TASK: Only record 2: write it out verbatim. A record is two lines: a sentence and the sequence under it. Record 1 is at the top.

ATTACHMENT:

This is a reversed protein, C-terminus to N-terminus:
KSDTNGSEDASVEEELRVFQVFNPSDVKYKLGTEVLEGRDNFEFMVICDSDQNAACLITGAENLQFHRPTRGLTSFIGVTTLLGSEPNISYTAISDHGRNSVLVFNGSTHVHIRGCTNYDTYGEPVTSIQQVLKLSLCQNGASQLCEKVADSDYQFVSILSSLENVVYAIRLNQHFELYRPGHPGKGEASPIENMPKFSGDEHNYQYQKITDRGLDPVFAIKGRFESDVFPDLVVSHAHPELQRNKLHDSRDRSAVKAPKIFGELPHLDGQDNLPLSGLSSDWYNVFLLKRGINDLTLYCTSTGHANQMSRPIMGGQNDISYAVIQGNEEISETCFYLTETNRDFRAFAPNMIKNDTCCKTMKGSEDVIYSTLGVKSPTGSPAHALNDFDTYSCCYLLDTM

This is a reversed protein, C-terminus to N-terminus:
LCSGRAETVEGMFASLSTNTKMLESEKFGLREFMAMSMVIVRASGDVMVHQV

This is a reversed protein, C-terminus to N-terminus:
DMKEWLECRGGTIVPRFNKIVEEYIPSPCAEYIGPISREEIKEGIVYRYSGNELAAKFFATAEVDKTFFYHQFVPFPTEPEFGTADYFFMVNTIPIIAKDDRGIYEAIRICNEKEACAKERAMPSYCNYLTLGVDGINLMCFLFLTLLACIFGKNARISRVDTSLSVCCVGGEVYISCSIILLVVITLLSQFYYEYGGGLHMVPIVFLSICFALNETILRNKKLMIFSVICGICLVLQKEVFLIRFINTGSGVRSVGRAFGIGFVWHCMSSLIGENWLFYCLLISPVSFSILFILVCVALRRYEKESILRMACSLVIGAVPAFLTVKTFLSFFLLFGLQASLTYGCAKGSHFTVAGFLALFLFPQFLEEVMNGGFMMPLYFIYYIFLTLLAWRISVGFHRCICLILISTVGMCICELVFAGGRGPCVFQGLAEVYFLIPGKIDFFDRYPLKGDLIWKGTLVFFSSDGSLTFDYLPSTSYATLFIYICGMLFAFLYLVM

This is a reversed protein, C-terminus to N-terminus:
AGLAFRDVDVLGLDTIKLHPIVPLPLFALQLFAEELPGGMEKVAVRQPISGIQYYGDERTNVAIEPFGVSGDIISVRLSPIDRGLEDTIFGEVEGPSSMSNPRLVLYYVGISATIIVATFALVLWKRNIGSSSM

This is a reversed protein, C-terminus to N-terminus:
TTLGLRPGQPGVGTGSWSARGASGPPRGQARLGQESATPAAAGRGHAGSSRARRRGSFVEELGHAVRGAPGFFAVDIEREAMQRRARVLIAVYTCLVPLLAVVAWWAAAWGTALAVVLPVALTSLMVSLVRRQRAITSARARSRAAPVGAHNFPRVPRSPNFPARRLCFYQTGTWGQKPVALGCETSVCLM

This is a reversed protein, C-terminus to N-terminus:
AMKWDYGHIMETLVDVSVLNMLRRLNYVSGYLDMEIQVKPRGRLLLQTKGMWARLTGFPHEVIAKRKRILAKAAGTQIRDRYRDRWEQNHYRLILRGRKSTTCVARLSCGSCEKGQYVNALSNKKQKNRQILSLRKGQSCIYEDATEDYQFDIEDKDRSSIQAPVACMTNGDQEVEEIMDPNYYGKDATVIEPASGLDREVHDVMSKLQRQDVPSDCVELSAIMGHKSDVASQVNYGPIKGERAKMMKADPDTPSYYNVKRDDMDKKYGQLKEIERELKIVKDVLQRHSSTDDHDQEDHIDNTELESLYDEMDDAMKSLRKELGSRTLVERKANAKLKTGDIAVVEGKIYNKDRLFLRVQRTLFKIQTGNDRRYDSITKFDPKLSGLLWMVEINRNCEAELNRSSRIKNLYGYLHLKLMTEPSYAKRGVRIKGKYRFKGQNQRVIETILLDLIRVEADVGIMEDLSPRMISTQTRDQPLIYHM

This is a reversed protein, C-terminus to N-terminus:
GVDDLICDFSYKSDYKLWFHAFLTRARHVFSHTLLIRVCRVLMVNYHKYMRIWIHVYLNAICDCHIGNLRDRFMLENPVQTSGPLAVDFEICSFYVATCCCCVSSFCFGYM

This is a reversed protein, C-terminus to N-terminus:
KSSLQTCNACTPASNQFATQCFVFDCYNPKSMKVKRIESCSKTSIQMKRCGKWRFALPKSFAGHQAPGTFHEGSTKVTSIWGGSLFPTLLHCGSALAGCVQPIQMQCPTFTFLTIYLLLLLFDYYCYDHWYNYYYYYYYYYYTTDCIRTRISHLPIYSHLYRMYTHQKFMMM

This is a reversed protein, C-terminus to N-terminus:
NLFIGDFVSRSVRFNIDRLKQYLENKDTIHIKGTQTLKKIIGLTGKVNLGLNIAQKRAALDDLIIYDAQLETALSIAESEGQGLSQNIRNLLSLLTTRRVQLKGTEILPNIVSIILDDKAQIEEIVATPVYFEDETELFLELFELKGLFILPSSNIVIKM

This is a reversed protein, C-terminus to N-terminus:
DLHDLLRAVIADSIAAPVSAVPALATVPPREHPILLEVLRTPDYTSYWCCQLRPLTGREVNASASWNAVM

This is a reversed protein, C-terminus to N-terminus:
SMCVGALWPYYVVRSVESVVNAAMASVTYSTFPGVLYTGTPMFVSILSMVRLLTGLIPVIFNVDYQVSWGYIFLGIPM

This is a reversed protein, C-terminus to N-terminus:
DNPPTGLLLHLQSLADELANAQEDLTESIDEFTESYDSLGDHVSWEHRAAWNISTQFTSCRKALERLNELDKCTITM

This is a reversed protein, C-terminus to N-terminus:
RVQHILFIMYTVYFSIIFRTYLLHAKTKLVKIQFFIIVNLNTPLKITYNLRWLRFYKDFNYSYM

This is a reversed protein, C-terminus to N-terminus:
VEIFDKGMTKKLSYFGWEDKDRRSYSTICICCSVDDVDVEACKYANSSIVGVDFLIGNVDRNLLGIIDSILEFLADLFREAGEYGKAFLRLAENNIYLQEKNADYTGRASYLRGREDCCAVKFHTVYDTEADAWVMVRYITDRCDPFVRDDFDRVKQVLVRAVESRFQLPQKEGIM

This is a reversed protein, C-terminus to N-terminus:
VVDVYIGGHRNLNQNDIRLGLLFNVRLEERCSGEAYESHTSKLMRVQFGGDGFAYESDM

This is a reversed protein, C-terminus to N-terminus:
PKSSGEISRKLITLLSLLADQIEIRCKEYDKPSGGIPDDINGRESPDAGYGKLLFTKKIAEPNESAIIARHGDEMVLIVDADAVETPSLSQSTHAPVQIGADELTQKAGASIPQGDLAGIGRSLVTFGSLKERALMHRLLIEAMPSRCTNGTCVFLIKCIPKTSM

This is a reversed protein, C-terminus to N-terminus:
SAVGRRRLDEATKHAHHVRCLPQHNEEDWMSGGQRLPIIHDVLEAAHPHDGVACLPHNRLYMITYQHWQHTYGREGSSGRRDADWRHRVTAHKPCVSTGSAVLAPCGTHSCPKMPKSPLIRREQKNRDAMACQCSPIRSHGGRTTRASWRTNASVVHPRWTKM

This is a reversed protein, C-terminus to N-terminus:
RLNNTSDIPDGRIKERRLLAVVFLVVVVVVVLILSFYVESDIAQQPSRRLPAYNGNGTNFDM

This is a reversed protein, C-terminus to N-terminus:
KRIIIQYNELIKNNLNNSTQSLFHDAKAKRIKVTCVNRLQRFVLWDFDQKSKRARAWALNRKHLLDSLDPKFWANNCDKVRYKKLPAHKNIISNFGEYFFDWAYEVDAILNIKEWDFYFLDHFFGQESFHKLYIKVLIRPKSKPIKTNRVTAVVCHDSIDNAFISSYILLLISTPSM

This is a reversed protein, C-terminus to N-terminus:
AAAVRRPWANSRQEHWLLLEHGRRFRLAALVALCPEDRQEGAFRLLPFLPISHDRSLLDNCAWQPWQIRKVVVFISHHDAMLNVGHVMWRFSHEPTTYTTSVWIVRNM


This is a reversed protein, C-terminus to N-terminus:
LCSGRAETVEGMFASLSTNTKMLESEKFGLREFMAMSMVIVRASGDVMVHQV